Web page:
Socialists like to complain that the economy is a fixed pie and if someone gains financially that others must necessarily lose, but that doesn't seem to be the case in reality. The world is growing in population and the average income for everyone is increasing. This means that the economy isn't a fixed pie. It's an infinite pie.
corporations don't contribute anything
Alexandria Ocasio-Cortez False premise 1: (non-tax contributions) 1- Amazon purchased $11B in Federal bonds last year. Literally, Amazon put more than its total net income into "the pot". 2- Amazon collects sales tax on all US purchases - thus *every* sale in the US contributes to the tax coffers. 3- Amazon employs well over half a million persons - and is approaching the same number as the total population of Seattle. While some of those are in other countries, the majority are in the United States - and FITW applies to all of them. 4- Amazon sells to - or facilitates sales to - international customers, thus foreign wealth is transferred into the US, increasing the total wealth of the US - and thus the pot gets bigger.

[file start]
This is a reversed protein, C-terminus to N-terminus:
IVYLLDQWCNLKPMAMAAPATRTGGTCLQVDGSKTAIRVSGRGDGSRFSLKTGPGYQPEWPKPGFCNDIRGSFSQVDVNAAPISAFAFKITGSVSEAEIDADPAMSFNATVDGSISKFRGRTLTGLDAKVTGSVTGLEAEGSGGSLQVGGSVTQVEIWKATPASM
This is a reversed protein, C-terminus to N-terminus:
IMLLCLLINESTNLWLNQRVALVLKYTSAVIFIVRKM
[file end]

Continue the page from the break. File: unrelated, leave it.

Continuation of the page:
18. free lunch buy from 3
free lunch
Every “something for nothing” scheme and most “get rich quick” plans have some element of this fallacy in them. Let there be no mistake about this: if economics is involved,
19. short run buy from 2
short run
Some actions seem beneficial in the short run but produce disaster in the long run: drinking excessively, driving fast, spending blindly, and printing money, to name a few.
economics by coercion
Humans are social beings who progress if they cooperate with one another. Cooperation implies a climate of freedom for each individual human being to peacefully pursue his own self- interest without fear of reprisal. Put a human in a zoo or in a strait jacket and his creative ener gies dissipate.